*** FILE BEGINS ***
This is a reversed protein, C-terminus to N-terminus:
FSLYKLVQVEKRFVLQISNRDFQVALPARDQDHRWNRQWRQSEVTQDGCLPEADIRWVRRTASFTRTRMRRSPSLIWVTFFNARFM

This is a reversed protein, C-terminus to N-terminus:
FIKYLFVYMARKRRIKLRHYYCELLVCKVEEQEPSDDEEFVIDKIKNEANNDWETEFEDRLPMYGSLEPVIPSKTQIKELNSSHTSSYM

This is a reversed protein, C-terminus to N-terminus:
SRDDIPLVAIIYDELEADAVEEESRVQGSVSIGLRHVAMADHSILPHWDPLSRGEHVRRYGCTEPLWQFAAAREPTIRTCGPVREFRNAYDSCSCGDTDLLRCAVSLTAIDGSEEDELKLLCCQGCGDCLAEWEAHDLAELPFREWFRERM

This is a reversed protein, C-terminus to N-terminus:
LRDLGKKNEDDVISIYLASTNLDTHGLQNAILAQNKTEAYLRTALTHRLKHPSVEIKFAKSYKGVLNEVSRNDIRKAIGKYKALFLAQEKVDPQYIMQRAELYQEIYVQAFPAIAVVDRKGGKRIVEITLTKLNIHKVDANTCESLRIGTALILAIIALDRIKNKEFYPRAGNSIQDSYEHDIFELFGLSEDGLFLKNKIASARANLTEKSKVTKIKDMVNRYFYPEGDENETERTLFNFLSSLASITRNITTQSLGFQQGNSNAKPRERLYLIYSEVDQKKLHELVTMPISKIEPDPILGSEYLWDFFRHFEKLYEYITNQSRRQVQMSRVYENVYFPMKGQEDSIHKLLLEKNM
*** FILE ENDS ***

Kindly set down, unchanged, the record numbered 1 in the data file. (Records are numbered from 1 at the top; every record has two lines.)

This is a reversed protein, C-terminus to N-terminus:
FSLYKLVQVEKRFVLQISNRDFQVALPARDQDHRWNRQWRQSEVTQDGCLPEADIRWVRRTASFTRTRMRRSPSLIWVTFFNARFM